      The product of FMR1 gene is FMR protein (FMRP) is widely expressed in normal tissues, but
       higher in brain and testis. The FMRP is thought to be an RNA binding protein that regulates
       protein translation. Loss of FMRP dysregulates the production of critical target proteins
       involved in normal neuronal functions.
      Exhibits dosage effect and anticipation with increasing severity and earlier age of onset in
       successive generations. 20-50% carrier males are normal (transmitting male). The ―carrier
       males‖ can transmit the disease to grandsons thru their phenotypical normal daughter. Risk of
       carrier female having retarded child depends on her phenotype:
      Normal Carrier Mother – 76% males affected, 33% females affected
      Retarded Carrier Mother – 100% males affected, 50% females affected

Major Clinical Features:
     Long face with large mandible, large protruding everted ears with soft cartilages, thickened
      nasal bridge, pale blue eyes and large testicles (macro-orchidism – the only physical
      abnormality detected in at least 90% of post pubertal males). 80% of males have IQ (30-55).

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     30% of females are borderline to mildly retarded. Other symptoms of hyperkinetic and
     emotional liability. These phenotypes are not always present or may be quite subtle.

7.E.3. Agammaglobulinemia
    Also referred to as Bruton Disease
    Characterized by the failure of pre-B cells to differentiate into B cells
    As a result, there is an absence of gamma globulin in the blood
    In Bruton’s, B cell maturation stops after the initial heavy-chain gene rearrangement because of
     mutations in a tyrosine kinase involved in pre-B cell signal transduction (called Bruton Tyrosine
     Kinase (BTK))
    Because it maps to the X chromosome, it is seen primarily in males. Sporadic cases have been
     described in females.
    This disease is characterized by:
           Absent or decreased B cell numbers
           Depressed serum levels of all immunoglobulin classes
           Pre-B cells in the bone marrow are in normal numbers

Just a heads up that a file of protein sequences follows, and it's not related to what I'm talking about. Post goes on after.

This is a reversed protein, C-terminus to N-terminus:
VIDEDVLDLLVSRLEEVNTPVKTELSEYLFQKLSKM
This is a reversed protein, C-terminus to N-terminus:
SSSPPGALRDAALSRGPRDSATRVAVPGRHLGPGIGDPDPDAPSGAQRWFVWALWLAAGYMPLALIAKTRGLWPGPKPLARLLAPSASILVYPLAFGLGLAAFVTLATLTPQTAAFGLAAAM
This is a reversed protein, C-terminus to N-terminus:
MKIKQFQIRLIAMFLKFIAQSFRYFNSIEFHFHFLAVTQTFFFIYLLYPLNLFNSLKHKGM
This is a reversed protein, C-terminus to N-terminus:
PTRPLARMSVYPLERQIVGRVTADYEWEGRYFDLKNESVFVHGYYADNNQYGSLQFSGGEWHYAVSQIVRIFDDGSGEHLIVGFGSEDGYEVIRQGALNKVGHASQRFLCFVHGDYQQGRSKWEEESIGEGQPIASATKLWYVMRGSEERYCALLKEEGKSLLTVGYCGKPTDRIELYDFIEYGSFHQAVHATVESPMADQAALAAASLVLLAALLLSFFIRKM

 Underdeveloped germinal centers in peripheral lymph nodes
           Absence of plasma cells throughout body
           Normal T-cell mediated response
    Disease unapparent until 6 months of age when maternal immunoglobulin are depleted
    Recurrent bacterial infections common
    Also susceptible to certain viral infections, especially those caused by enteroviruses
    Replacement therapy can be done with IV immunoglobin
    For unknown reasons, autoimmune disease occurs in up to 20% of these patients.

7.E.4. Duchenne Muscular Dystrophy
     DMD is an X-linked hereditary disease caused by the absence of the structural protein
     1/3500 live male births affected
     Dystrophin gene is the short arm of chromosome X (Xp21); also one of the largest genes in the
      human genome (spans 2400 kb)
     Large size makes the gene vulnerable to deletions/mutations
     Dystrophin is expressed in many tissues (all muscle types, brain, peripheral nerves, etc.)
     Adds to structure and functional integrity of the myocyte
     Absences or mutations yield impaired contraction and other derangements of skeletal and
      cardiac muscles
     Most affected patients male. Female cases are rare.
     Cardinal manifestation is muscle weakness (especially in proximal muscles)
     Generalized clumsiness, weakness in pelvic and shoulder girdles.
     Muscle enlargement may be seen early on, especially in calf muscles
     Muscle atrophy follows
     Signs and symptoms may begin by 5 years of age.
     Most patients wheelchair-bound by their teens.
     Most die in their 20s, usually from respiratory failure or pneumonia
     Cardiac abnormalities may also be associated

                                      Page 10 of 37
7.F. Explain what is meant by a “multifactorial genetic disorder” and be able to
recognize examples of common conditions that are included in this classification. (page
227, PowerPoint from Faye-Petersen)

       Multifactorial traits are defined as one governed by the additive effect of two or more genes of small
       effect but conditioned by environmental, nongenetic influences. Multifactorial (also called polygenic)
       inheritance is involved in many physiological human characteristics--for example, hair color, height,